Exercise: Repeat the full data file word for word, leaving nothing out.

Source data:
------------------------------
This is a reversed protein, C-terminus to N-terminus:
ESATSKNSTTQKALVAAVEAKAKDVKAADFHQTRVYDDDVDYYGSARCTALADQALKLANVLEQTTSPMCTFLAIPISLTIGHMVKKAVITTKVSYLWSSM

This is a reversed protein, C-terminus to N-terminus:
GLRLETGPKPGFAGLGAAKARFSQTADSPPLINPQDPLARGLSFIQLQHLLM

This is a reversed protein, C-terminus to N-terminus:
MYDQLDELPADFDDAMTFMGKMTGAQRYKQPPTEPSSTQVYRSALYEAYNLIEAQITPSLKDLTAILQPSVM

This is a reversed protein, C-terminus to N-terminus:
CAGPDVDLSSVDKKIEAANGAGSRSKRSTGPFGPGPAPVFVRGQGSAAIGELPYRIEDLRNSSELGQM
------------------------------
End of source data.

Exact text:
This is a reversed protein, C-terminus to N-terminus:
ESATSKNSTTQKALVAAVEAKAKDVKAADFHQTRVYDDDVDYYGSARCTALADQALKLANVLEQTTSPMCTFLAIPISLTIGHMVKKAVITTKVSYLWSSM

This is a reversed protein, C-terminus to N-terminus:
GLRLETGPKPGFAGLGAAKARFSQTADSPPLINPQDPLARGLSFIQLQHLLM

This is a reversed protein, C-terminus to N-terminus:
MYDQLDELPADFDDAMTFMGKMTGAQRYKQPPTEPSSTQVYRSALYEAYNLIEAQITPSLKDLTAILQPSVM

This is a reversed protein, C-terminus to N-terminus:
CAGPDVDLSSVDKKIEAANGAGSRSKRSTGPFGPGPAPVFVRGQGSAAIGELPYRIEDLRNSSELGQM